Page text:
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I have two different legal names (it's a weird consequence of dual citizenship). When I'm in Taiwan, I use my Chinese name on official business. When I visit America, I use my American name.

I'm wrapping up a historical fiction novel set in ancient China (the book is in English). It would make sense to use my Chinese name. The US copyright office would probably consider it to be a pseudonym, but I don't mind that. If I did write future books, I would only ever have them set in China.

But here's the problem. I don't look Chinese. I'm bi-racial. When it comes to the author's photo, I'm afraid of people thinking I'm an imposter who stupidly made up a Chinese pseudonym without realizing that I have an American face.

My two options are to defend myself in my author's bio (which would be weird) or foregoing the author's photo entirely.

Are there any disadvantages of writing a book with no author photo? Would many readers notice the omission? If they did, would they care?

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    There are many books that don't have author's photo. There are fewer books that don't have a short author's bio. I'm sure you are going to mention your dual background in your short bio.
    – Alexander
    Jul 8, 2020 at 20:05
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    Why not use a pseudo combining both names that will also help convey your bi-racial roots, or at least your Chinese American background, something in the line of “Daniel Wu” Jul 9, 2020 at 11:39

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Yes, omitting your photo is a disadvantage. Your readers must be able to see and relate to you to buy your book.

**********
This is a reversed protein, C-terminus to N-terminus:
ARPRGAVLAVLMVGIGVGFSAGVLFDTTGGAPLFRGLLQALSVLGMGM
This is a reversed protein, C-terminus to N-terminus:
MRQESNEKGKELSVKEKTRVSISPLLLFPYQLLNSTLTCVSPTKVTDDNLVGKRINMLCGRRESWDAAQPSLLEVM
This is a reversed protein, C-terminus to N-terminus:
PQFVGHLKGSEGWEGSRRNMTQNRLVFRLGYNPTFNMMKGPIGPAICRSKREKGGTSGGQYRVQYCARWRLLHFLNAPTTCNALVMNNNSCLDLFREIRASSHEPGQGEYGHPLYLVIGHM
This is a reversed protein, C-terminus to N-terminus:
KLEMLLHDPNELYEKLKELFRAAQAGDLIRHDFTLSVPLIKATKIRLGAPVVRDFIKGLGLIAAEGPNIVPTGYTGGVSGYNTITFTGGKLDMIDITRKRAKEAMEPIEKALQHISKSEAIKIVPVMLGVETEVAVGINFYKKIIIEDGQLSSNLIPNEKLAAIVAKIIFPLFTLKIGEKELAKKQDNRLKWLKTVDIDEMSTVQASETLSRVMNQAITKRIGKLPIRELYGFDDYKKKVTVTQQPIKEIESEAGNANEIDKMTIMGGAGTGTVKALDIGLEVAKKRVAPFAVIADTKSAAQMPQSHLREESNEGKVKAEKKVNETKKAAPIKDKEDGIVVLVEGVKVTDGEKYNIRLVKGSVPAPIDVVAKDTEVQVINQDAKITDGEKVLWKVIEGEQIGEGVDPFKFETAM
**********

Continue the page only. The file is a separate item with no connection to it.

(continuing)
Most publishers expect authors to promote their work through social media extensively. For this, it is critical to establish a strong personal connection with your readers. In photos and videos, it is essential for you to make eye contact through the lens and smile naturally to convey your humanity and energy to the person who is interested in you and your work!

Beyond photos, your bio is your opportunity to craft the narrative of your origin story and how it brought you to create your current work. This is essential for all creative personalities. If you are a bit shy, remember that your story is not self-glorification; it is about why and how you came to write a book---about your subject---for your audience.

Beyond the photo and bio: Find opportunities to give separate interviews for each language! Look for relevant cultural organizations, blogs, YouTube channels, and podcasts. Link to the interviews from your various social media accounts. Maybe ask a friend to create a video montage of your best moments on camera. Consider hiring a professional on Upwork or Fiverr to shoot and produce a 1-3 minute author's bio video for YouTube.

I hope this helps!

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    Well this certainly is a good way to market a book, the premise of the first paragraph definitely doesn't hold for all genres. I only have a vague idea of what JK Rowling looks like, and then only from interviews years after her book came out. I have no idea what Neil Gaiman, Terry Pratchett, Neil Stephenson, or Rick Riordan look like, and I don't think any of these 5 authors have personal pictures in their books.
    – TMuffin
    Jul 15, 2020 at 15:42
  • @TMuffin What visual element do these URLs have in common? jkrowling.com, neilgaiman.com, terrypratchettbooks.com, nealstephenson.com, rickriordan.com/about
    – rolfedh
    Jul 15, 2020 at 18:55
  • It is important to focus on answering the OP's question. Author photos are recommended by most publishers and guides to publishing.
    – rolfedh
    Jul 15, 2020 at 19:13
  • @TMuffin Thanks for your feedback. I've updated the answer accordingly.
    – rolfedh
    Jul 15, 2020 at 22:04
  • Upvoted. I do think this is a very good answer.
    – TMuffin
    Jul 15, 2020 at 23:31

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